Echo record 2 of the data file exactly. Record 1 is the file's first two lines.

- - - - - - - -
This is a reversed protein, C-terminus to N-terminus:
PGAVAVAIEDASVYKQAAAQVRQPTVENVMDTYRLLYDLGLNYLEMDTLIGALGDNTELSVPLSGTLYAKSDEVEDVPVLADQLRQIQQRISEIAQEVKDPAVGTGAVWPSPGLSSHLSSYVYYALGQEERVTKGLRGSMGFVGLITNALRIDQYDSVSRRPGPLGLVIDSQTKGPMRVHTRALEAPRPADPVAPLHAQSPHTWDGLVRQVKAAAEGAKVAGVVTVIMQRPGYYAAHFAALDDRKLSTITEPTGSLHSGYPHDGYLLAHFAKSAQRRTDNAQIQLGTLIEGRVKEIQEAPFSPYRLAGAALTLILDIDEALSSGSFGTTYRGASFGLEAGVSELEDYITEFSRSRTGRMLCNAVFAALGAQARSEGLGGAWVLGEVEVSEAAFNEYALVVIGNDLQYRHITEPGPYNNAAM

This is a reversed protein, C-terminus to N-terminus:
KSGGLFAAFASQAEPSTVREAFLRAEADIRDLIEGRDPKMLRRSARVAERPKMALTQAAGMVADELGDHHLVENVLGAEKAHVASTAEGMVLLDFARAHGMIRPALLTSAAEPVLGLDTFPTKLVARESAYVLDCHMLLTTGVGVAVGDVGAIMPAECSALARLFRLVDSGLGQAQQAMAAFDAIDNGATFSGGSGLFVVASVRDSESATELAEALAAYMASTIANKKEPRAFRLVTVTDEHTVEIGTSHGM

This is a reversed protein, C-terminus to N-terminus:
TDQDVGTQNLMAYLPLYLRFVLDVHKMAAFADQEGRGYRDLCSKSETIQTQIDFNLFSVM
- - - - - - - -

This is a reversed protein, C-terminus to N-terminus:
KSGGLFAAFASQAEPSTVREAFLRAEADIRDLIEGRDPKMLRRSARVAERPKMALTQAAGMVADELGDHHLVENVLGAEKAHVASTAEGMVLLDFARAHGMIRPALLTSAAEPVLGLDTFPTKLVARESAYVLDCHMLLTTGVGVAVGDVGAIMPAECSALARLFRLVDSGLGQAQQAMAAFDAIDNGATFSGGSGLFVVASVRDSESATELAEALAAYMASTIANKKEPRAFRLVTVTDEHTVEIGTSHGM